• Photos – Does a company really need a photo with an application form? Avoid unless it can be justified e.g for a modelling agency.
  • Interviews – It would be useful to prepare guidance and training for interviewers and interview panels on what sort of questions to avoid.

Contracts of employment

  • Retirement clauses – Check if there is a contractual retirement age. If there is can it be objectively justified as a proportionate means of achieving a legitimate aim?
  • Benefits based on length of service – Are there qualifying periods for increased holiday entitlement or other benefits such as shares? To justify a length of service criterion of more than five years it must reasonably appear to the employer that it fulfils a business need.
  • Insurance cover – Check if eligibility for insurance depends on reaching a certain age or ceases at a certain age. Employers are allowed to cease providing insurance in certain circumstances.
  • Bonus schemes and share schemes – Do the schemes differentiate between ‘good leavers’ and ‘bad leavers’? Retirement should be marked as a ‘good leaver’ criterion.
  • Amending terms – If contractual terms are to be amended ensure that consultation with employees is undertaken before any new terms are signed.

Policies and procedures

  • Redundancy procedure – Any reference to length of service as a criterion for selection for redundancy should be balanced with other criteria and should be given a lower weighting. If possible can it be excluded? Do the redundancy payments match the statutory scheme? If not any use of age or length of service in the calculation must be objectively justified.
  • Equal opportunities and diversity policies – Ensure these are up to date and available to all staff, and that suitable training is provided on the policies.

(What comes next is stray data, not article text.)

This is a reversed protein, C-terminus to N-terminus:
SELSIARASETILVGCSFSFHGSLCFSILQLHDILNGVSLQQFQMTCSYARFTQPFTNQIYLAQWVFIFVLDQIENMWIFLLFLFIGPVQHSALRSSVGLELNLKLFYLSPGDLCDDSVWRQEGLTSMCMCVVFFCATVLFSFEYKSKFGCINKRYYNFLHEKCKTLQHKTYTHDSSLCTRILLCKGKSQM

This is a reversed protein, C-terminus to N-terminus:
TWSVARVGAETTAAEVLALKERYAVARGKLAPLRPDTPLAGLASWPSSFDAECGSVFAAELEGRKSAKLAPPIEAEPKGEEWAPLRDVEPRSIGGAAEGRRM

• Career progression – Does promotion require gaining a certain number of years’ experience and can it be objectively justified?

Other documents/mediums

  • Other workers – Check agreements with freelance workers, independent contractors and agency workers for any of the issues above.
  • Internet and intranet – Check that the material is in line with changes in hard copies.

Seema Gill is is solicitor at My Business Counsel

Comments

I take issue with the suggestions that say that your service is no longer valued - for example, benefits and redundancy, If someone who works through the door is entitled to the same as anyone who stays around, this devalues service. I would argue that this is discrimination itself - they all help the young and inexperienced and disadvantage those with experience or service (which will predominantly mean older workers).


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Interesting point -this is where an employer should look at objective justification and whether 'rewarding loyalty' can be applied.